How can I protect my customers data?

Cyber attacks are becoming increasingly common and those who perpetrate them have no respect for the size of the businesses involved.

Deloitte is the latest blue-chip company to fall victim to computer hackers who accessed the company's global email system and stole information belonging to the world’s biggest banks, multinational companies and government agencies.

Telefonica, the NHS, Sony, Anthem, Staples, JPMorgan Chase are among those who have been hit. The threat is obvious and ever-present, and if hackers can get to companies of this size then they can get into anybody's systems. Deloitte discovered the security breach in March 2017, but attackers may have had access to the firm’s systems as far back as October 2016. The hackers were able to get into Deloitte's systems because the company did not  employ two-factor authentication, meaning they were able to access the global email system by acquiring a single username and password.

The criminals accessed Deloitte’s global email server through an administrator’s account that, according to sources, gave them unrestricted “access all areas”.

Deloitte says: “In response to a cyber incident, Deloitte implemented its comprehensive security protocol and began an intensive and thorough review including mobilising a team of cybersecurity and confidentiality experts inside and outside of Deloitte. Our clients need to be on guard for any suspicious emails and links that are sent to their compromised addresses, and they should extend this warning to other colleagues, family, friends and clients. Spear phishing emails can be exceptionally convincing and even the most tech-savvy need to be cautious.”

Before investing in defences, many organisations want concrete evidence that they are at risk of being targeted by specific threats. Unfortunately, in cyberspace it is often difficult to provide an accurate assessment of the threats faced by specific organisations - who would have thought that the NHS would ever have been a victim? It simply proves that every organisation is a potential victim and almost all of them have something of value that is worth something to others, regardless of size. You may be a sole trader or a small limited company - the hackers don't care.

The Information Commissioners Office has warned firms that they should be doing everything they can to keep the personal data of customers safe, as more consumers become resigned to the fact that their private information is being collected by private firms.

Here at Accountants Etc. we want you to be safe and secure, so we have come up with some practical ways that you can protect your customers' data.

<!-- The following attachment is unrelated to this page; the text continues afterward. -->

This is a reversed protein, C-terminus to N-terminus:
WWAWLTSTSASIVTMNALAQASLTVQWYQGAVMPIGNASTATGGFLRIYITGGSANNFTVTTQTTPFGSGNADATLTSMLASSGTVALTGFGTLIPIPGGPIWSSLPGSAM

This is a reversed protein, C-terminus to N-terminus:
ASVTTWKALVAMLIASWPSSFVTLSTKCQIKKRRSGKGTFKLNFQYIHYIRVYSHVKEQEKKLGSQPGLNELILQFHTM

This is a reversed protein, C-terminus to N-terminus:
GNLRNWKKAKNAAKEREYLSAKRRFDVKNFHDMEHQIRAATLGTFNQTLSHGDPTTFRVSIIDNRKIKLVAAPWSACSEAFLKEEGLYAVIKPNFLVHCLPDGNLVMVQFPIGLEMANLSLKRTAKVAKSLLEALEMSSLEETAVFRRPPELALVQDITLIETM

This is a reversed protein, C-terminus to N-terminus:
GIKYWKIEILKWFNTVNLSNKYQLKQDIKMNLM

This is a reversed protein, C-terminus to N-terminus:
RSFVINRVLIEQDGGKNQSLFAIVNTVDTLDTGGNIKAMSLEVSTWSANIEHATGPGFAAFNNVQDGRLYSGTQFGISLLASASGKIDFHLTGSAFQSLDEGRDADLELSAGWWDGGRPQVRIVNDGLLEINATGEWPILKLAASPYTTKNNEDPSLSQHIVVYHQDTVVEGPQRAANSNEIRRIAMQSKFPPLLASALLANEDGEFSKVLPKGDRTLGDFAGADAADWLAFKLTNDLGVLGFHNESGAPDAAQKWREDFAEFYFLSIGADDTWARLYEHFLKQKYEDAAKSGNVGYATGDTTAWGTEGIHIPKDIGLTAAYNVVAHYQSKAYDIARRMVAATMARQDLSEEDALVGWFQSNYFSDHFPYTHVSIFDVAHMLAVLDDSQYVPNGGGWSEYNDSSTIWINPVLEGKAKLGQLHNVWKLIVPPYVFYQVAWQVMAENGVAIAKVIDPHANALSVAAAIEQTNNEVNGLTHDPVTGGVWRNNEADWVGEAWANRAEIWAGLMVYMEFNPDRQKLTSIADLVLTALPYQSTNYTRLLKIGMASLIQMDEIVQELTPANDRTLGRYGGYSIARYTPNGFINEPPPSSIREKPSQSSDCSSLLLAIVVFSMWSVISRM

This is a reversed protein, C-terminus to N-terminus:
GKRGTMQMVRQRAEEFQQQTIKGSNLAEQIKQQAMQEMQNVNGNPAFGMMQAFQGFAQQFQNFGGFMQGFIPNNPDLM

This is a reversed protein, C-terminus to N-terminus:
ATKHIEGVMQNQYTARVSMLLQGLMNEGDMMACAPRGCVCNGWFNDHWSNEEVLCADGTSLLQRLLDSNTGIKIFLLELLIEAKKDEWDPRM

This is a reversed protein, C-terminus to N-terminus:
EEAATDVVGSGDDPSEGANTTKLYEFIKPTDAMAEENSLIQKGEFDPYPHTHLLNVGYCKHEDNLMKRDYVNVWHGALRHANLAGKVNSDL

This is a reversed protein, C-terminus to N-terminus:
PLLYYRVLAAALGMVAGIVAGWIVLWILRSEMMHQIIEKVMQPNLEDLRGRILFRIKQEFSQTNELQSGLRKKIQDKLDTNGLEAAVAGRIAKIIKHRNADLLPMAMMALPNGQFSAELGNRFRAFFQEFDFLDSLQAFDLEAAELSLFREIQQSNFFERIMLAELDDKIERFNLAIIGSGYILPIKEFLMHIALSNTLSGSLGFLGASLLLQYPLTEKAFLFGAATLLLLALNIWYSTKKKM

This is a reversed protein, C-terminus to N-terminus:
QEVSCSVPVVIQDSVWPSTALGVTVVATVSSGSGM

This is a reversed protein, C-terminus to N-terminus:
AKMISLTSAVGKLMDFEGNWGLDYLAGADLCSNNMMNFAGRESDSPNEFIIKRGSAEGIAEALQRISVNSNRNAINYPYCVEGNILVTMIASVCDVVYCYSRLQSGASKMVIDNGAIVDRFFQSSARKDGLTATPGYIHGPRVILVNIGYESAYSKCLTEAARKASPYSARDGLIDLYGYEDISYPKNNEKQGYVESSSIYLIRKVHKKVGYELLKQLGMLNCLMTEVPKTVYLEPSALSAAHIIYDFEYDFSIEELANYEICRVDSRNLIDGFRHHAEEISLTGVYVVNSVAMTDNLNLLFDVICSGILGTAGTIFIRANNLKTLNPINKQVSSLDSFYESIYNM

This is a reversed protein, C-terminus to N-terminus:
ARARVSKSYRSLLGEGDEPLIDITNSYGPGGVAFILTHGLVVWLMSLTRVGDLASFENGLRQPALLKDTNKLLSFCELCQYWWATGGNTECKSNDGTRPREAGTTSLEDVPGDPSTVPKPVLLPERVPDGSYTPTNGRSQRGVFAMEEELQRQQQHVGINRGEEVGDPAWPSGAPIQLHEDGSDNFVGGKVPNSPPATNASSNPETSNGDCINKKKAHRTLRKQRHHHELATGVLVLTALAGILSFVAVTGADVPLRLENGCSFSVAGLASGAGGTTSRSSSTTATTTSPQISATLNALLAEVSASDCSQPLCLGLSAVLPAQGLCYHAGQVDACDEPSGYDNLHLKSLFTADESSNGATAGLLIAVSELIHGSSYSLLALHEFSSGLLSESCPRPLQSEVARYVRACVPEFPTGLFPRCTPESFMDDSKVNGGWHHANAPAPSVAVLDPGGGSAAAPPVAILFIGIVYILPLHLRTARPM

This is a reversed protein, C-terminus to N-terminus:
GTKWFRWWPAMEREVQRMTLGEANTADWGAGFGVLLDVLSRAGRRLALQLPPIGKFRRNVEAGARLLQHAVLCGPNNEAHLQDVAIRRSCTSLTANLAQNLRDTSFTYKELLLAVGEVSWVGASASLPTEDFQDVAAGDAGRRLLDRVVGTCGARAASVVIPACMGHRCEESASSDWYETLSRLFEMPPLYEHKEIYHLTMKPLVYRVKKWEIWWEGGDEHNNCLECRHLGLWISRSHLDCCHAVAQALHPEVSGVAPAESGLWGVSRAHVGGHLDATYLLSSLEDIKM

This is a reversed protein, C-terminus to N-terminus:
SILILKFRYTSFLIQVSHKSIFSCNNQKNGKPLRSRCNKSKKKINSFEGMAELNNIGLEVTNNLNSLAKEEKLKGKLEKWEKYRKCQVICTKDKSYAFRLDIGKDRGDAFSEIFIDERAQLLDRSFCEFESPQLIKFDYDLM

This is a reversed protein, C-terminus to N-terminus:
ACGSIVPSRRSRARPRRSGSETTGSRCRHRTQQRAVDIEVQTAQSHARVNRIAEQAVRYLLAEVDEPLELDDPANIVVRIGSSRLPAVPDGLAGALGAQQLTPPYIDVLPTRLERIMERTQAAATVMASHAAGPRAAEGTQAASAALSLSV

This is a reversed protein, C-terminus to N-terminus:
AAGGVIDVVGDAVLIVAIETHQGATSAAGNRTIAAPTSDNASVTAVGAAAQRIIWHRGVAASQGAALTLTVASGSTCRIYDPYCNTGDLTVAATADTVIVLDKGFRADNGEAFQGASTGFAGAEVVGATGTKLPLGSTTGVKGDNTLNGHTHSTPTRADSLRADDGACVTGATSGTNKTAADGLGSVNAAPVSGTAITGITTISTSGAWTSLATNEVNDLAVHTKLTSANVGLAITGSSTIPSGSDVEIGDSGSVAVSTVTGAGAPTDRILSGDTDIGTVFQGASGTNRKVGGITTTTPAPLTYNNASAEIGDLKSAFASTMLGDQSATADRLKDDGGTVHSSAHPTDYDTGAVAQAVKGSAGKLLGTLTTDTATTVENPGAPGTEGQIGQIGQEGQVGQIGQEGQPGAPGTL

1. Ensure you have effective endpoint, network and email protection that filters spam, malware and dangerous file types - you would be surprised how many businesses don't, and it is a mistake.
  2. Train employees to be suspicious of all emails, especially those that contain attachments, and to report any unusual emails or attachments to you or to whoever is in charge of your IT - and make sure that they never open any suspicious email or attachment.
  3. Use a patch assessment tool to ensure your operating system and applications are up to date.
  4. Install endpoint protection software and/or a secure web gateway that can identify and block exploit kits before they infect your systems.
  5. Cyber attackers want to capture more than just one user’s password and confidential files – they want access to your back-end databases, your point of sale network and your testing network. Segregate your networks with firewalls that treat your internal departments as potentially hostile to each other.
  6. Install a device control strategy to identify and control the use of removable storage devices – not only does this prevent the nasty stuff from getting in, but it can also help stop personally identifiable information and intellectual property data from going out.
  7. Implement full disk protection and encrypt sensitive data stored on servers or removable media for sharing with business partners.
  8. Use application control to keep track of, and restrict, unnecessary software that reduces security without adding any benefit.
  9. Ensure that you have a data protection policy that shows your staff how to keep personal data secure
  10. If you move to the cloud make sure that the ability to encrypt the data is a priority, both in the cloud and also when being transferred

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